Wednesday, November 16, 2011

Buy Local for a No-Guilt Thanksgiving

Depending on where you live, this time of year it can be a real challenge to buy locally grown or raised food. But it's important, especially as we approach our most foodcentric holidays.

The Leopold Center for Sustainable Agriculture compared what it takes to haul food from other states into Iowa with semi-trailer trucks versus hauling by small light trucks within the state. Simply upping the in-state number by 10% would result in an annual fuel savings ranging from 294,000 to 348,000 gallons and annual emissions reductions ranging from 7 million to 7.9 million pounds.

And two years ago, the University of Washington predicted that if half of all King County's (WA), approximately 1.8 million residents ate a locally grown Thanksgiving dinner instead of an "imported" one, they could avoid contributing to emissions equal to 2.4 million vehicle miles.

So homegrown or neaby-grown food can have an environmental impact even greater than what the big meal has on our waistlines!

Of course, most of us are aware that the grapes we use to garnish our Thanksgiving dessert may have spent two weeks traveling to get to us before being placed on display where they might languish another few days before we bring them home. Fresh, they're not.

Unfortunately, the main constraint on shopping at your local farmer's homestead is the time of year. Unless you live in a temperate climate or are blessed with a heated greenhouse, obtaining fruits and vegetables locally year around means that at some point in the summer you may be inundated by zucchini and by January you're beginning to dislike turnips with a passion usually reserved for politicians. 

But just because our consciences won't allow us to enjoy oranges in November if we live in New York doesn't mean our Thanksgiving tables will look barren.

Here are some ideas for finding locally grown foods and other Thanksgiving goodies.

1. Check for what's in season and available in your neck of the woods. 

2. While most farmers markets are closed for the season, some sell year round. Do a search for "year around farmers market+your city" and see what you find. (Local Harvest also may list them.)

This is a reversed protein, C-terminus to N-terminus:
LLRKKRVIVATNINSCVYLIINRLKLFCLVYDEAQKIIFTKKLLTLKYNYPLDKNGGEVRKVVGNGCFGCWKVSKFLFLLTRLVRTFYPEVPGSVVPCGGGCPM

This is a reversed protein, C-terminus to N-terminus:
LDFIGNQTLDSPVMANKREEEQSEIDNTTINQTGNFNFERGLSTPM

3. Check local farms. Again, do an online search, i.e. "organic farm near Seattle," then if you find some, call and see what they will be offering prior to Thanksgiving. 

4. Your natural market or co-op is the most obvious source of local fare.

Now that you've discovered some great places to buy, how do you afford it? Here are some ideas for saving green when buying green.

1. Group buy. Get together with friends/neighbors/schools and propose to purchase in bulk. Let your friendly neighborhood farmer know that you are willing to buy 50 pounds of her organic sweet potatoes and she's more likely to give you a good price. Why not approach your local natural food store with the same offer−it never hurts to ask.

2. Seriously consider how much food you need too pull of the best Thanksgiving ever. Will serving six dishes instead of ten make the holiday any less successful? Eliminate the dishes with the most expensive ingredients, substitute less costly alternatives or leave them out. 

3. Vow not to purchase anything but food. No d├ęcor (borrow from nature), flowers (ditto), tablecloths, napkins, plates, glasses or silverware (borrow or have guests bring their own place settings and tell them you're having "an old-fashioned Thanksgiving," because that's what people did before there were paper plates and plastic flatware). You also could rent or purchase for very little at a thrift store.

4. Put together a potluck Thanksgiving where you provide only the main item, usually the turkey, unless you're going vegetarian. Assign all other dishes to guests.

5. Forage. No kidding. You may find everything from seafood to mushrooms and greens out your backdoor. But be sure to know what you're doing before you try this one. You don't want to kill anyone off as a result of eating at your house! If you hurry, there may be time to sign up for a foraging class before the holidays.

6. Trade. Know a local farmer, but can't afford to purchase what you want to feed your party? Ask what he needs. Maybe he'll trade six months of haircuts or carwashes, babysitting or weeding for a big bird.

Aim for a 100% local meal, but if you can't reach it, know that you tried. And in doing so, surely you've most likely impoved. Next thing you know, you'll be thinking about Thanksgiving 2012 in July and freeze veggies in anticipation!

This guest post is brought to you by Lynn Colwell and Corey Colwell-Lipson are mother and daughter and co-authors of Celebrate Green! Creating Eco-Savvy Holidays, Celebrations and Traditions for the Whole Family, available at

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